Hypoventilation is common in Prader-Willi syndrome

News
Article
Contemporary PEDS JournalJuly 2024
Volume 40
Issue 06

"Obesity and treatment with growth hormone in children with PWS are known risk factors for hypoventilation as well as OSAS."- Jon Matthew Farber, MD

Many children and adolescents with Prader-Willi syndrome (PWS) have hypoventilation. In addition, those who are older and those being treated with growth hormone (GH) are at the highest risk of hypoventilation, according to major findings of a retrospective study conducted in a French hospital.

Investigators collected data from 57 individuals with PWS (38 boys and 19 girls), with a median age of 4.8 years. Of them, 21 had obesity, 19 had moderate-to-severe obstructive sleep apnea syndrome (OSAS), and 20 had hypoventilation. Among those with hypoventilation, 5 were asymptomatic. Investigators divided the participants into 3 age groups:
0 to 4 years (n=25), 4 to 8 years (n = 18), and 8 to 18 years (n = 14). Those in the older age groups were more likely to have undergone GH therapy; have an ear, nose, and throat intervention history, and have symptoms of OSAS. The percentage of children with obesity was highest in the middle group.

All participants had a genetically determined PWS diagnosis and had undergone nocturnal polysomnography (PSG). Conducted according to American Academy of Sleep Medicine recommendations, the PSG measured total sleep time, sleep efficacy, duration and percentage of sleep stages, arousal index (AI), and respiratory arousal index (RAI). Participants’ nocturnal carbon dioxide was monitored to determine hypoventilation.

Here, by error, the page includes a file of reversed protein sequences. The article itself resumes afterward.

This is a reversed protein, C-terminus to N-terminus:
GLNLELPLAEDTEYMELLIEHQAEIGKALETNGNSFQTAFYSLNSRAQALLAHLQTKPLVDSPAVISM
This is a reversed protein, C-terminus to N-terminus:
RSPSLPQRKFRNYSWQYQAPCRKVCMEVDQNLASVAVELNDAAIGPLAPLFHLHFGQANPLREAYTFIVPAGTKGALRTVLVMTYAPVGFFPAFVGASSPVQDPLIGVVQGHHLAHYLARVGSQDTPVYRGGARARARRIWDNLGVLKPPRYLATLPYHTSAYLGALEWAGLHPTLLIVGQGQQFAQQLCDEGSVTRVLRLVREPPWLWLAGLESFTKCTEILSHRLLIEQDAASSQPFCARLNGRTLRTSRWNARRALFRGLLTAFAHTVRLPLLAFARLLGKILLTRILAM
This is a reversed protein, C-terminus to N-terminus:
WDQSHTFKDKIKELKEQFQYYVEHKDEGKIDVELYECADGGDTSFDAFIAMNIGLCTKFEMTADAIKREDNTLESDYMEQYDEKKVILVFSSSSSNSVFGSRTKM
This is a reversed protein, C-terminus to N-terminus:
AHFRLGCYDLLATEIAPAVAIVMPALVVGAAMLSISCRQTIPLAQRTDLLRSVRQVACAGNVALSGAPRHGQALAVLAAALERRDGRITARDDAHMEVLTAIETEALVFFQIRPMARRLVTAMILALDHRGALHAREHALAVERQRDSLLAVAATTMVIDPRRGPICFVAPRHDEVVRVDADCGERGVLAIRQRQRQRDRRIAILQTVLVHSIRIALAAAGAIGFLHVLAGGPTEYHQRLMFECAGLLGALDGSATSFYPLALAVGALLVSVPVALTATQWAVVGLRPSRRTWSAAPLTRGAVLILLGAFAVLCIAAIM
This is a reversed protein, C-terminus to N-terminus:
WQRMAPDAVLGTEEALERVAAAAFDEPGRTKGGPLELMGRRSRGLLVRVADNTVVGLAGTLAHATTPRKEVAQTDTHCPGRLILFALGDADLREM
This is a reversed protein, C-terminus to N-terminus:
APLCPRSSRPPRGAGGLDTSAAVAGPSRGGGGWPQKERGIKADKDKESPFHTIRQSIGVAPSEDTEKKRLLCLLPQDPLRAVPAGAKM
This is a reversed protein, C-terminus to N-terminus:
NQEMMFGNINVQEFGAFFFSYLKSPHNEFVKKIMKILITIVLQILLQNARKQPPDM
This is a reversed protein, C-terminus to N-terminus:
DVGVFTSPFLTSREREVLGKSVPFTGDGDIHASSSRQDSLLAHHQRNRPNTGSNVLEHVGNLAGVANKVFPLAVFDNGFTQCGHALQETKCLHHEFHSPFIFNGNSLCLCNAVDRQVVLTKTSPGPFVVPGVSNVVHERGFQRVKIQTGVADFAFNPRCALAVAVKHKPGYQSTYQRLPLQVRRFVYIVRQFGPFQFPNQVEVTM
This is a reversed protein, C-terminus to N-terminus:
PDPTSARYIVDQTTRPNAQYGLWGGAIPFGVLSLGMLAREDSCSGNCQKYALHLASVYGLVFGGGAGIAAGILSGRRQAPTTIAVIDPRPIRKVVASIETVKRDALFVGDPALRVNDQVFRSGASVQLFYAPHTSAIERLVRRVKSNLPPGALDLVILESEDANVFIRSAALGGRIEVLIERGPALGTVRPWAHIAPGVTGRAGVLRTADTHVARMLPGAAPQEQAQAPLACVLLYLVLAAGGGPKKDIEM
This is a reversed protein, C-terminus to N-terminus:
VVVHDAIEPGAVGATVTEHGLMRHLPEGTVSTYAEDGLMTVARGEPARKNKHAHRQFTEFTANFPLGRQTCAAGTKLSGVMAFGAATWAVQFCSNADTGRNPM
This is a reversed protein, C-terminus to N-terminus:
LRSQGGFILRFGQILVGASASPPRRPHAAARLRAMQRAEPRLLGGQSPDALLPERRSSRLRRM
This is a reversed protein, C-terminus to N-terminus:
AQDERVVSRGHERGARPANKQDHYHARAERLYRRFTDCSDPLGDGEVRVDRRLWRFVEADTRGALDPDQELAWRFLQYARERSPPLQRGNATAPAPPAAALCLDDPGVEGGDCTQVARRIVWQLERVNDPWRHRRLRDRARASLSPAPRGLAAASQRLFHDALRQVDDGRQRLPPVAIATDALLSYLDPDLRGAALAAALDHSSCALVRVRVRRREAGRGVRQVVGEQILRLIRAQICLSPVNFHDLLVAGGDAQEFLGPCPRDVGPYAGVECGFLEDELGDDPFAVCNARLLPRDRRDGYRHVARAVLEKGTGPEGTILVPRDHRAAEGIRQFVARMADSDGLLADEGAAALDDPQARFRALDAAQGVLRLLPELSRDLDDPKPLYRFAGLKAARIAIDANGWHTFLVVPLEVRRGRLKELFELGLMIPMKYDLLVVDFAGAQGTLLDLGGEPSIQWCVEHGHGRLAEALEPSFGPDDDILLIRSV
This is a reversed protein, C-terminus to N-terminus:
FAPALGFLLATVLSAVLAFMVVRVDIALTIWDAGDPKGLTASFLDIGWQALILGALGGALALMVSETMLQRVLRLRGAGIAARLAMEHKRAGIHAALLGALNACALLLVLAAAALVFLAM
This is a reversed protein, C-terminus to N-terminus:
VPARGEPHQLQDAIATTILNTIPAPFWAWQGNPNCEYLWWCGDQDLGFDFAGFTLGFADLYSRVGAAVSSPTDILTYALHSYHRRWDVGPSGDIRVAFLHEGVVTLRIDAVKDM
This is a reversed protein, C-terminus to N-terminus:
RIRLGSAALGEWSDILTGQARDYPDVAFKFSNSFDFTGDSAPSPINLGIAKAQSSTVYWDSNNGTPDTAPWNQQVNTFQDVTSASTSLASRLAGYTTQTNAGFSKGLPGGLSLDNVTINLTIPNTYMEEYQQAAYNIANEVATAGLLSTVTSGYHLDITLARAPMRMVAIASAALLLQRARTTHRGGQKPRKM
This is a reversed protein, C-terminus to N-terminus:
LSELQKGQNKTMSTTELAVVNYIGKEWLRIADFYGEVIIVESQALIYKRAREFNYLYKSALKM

Participants’ median sleep efficacy was 90%, and their median sleep efficiency was 85%. AI and RAI were low. As for OSAS, 19 participants (33%) had moderate to severe OSAS, and 38 (67%) had no or mild OSAS. These 2 groups did not differ significantly with regard to sex, age, body mass index z score, or GH treatment. Four patients in the moderate-to-severe group did not have any OSAS symptoms. Although 20 patients (35%) had hypoventilation, 5 of these (25%) did not have any clinical signs of sleep-disordered breathing. Patients with hypoventilation were significantly older and more often treated with GH than patients without hypoventilation—64% of the oldest group had hypoventilation.

THOUGHTS FROM DR. FARBER

Obesity and treatment with growth hormone in children with PWS are known risk factors for hypoventilation as well as OSAS. This study reminds us that children with PWS, even ones without those 2 risk factors, should still undergo PSG. If PSG results are positive, treatment (eg, continuous positive airway pressure) may improve their quality of life.

Reference

Chen C, Ioan I, Thieux M, Nicolino M, Franco P, Coutier L. Hypoventilation in patients with Prader-Willi syndrome across the pediatric age. ,2024;59(4):938-948. doi:10.1002/ppul26852

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